COMPSCI 514: Algorithms for Data Science (Fall 2019)
Time: Tue/Thurs 10am-11:15pm
Location: Thompson Hall, Room 104
: Cameron Musco
- Email: cmusco at cs dot umass dot edu.
- Office: CS 234
- Office Hours: Tue 11:30am-12:30pm (right after class) in CS 234.
- Raj Kumar Maity
- Email: rajkmaity at cs dot umass dot edu
- Office Hours: Fri 3-4pm in CS 207
- Pratheba Selvaraju
- Email: pselvaraju at cs dot umass dot edu
- Office Hours: Mon 2-3pm (CS 207)
With the advent of social networks, ubiquitous sensors, and large-scale computational science, data scientists must deal with data that is massive in size,
arrives at blinding speeds, and often must be processed within interactive or quasi-interactive time frames. This course studies the mathematical foundations
of big data processing, developing algorithms and learning how to analyze them. We explore methods for sampling, sketching, and distributed processing of
large scale databases, graphs, and data streams for purposes of scalable statistical description, querying, pattern mining, and learning. Course was
previously COMPSCI 590D. 3 credits.
The undergraduate prerequisites are COMPSCI 240 (Probability) and COMPSCI 311 (Algorithms). This is a theoretical course with an emphasis on algorithm design, correctness proofs, and analysis. Aside from a general background in algorithms, a strong mathematical background, particularly in linear algebra and probability is required.
: This is no official textbook for this class. We will use some material from:
: You may also find some helpful reference material in these similar classes taught at other universities:
: We will use Piazza for class discussion and questions. Sign up here.
Our goal is for students to answer each others' questions on Piazza as much as the TAs and instructor do. Thus, we encourage good question answering with extra credit (see extra credit policy below).
: Problem sets will be completed and submitted in groups of 3. You will choose these groups at the beginning of the semester and they will remain fixed for the rest of the course. You may talk to people in other groups about the problem sets at a high level, but may not work through the detailed solutions together, write them up together, etc.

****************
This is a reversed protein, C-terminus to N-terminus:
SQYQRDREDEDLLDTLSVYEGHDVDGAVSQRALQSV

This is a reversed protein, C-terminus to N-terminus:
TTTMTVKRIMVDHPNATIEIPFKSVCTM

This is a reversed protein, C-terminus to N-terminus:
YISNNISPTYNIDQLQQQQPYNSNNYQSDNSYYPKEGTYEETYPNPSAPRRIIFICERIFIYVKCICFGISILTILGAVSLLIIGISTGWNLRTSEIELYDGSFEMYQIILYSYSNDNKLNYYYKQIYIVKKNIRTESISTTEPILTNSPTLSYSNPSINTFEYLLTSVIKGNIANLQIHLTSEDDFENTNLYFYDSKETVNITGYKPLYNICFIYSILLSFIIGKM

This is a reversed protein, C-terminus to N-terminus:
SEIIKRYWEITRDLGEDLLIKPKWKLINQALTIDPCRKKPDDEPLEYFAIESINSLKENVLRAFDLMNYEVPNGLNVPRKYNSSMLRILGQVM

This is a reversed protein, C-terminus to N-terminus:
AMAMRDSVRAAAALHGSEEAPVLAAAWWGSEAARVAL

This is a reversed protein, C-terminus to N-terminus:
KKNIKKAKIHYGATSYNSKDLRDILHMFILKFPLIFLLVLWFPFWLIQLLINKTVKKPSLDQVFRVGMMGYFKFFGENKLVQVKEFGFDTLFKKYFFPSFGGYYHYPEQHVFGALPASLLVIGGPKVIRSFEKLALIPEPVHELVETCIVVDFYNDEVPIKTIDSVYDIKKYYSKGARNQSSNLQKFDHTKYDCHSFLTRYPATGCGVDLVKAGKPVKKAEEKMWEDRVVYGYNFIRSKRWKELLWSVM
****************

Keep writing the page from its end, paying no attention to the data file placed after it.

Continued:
- Problem set submissions will be via Gradescope. Only one member of each group needs to submit the problem set, marking the other members in the group as part of the submission in Gradescope.
- The sign up code for Gradescope is in the slides pdf for Lecture 1. Please sign up and complete the Gradescope consent poll in Piazza by 9/12.
- No late submissions will be accepted unless there are extenuating circumstances, approved by the instructor before the deadline.
- I strongly encourage students to type up problem sets using either Latex or Markdown. A Latex template for problem sets can be downloaded here. For editing Markdown, I use Typora, which supports Latex-style math equations (see here). While they may seem cumbersome at first, these tools will save you a lot of time in the long run!
Exams: We will have an in class midterm exam (October 17th) along with a final (December 19th, 10:30am-12:30pm).
- Problem Sets (4 total): 40%, weighted equally.
- Midterm: 30%.
- Final: 30%.
Extra Credit: Students may be awarded up to 5% extra credit for in class and Piazza participation (asking good clarifying questions in class and on Piazza, answering instructors questions in class, answering other students' questions on Piazza, etc.).
: UMass Amherst is committed to making reasonable, effective, and appropriate accommodations to meet the needs to students with disabilities and help create a barrier-free campus. If you have a documented disability on file with Disability Services
, you may be eligible for reasonable accommodations in this course. If your disability requires an accommodation, please notify me within the first two weeks of the course so that we may make arrangements in a timely manner.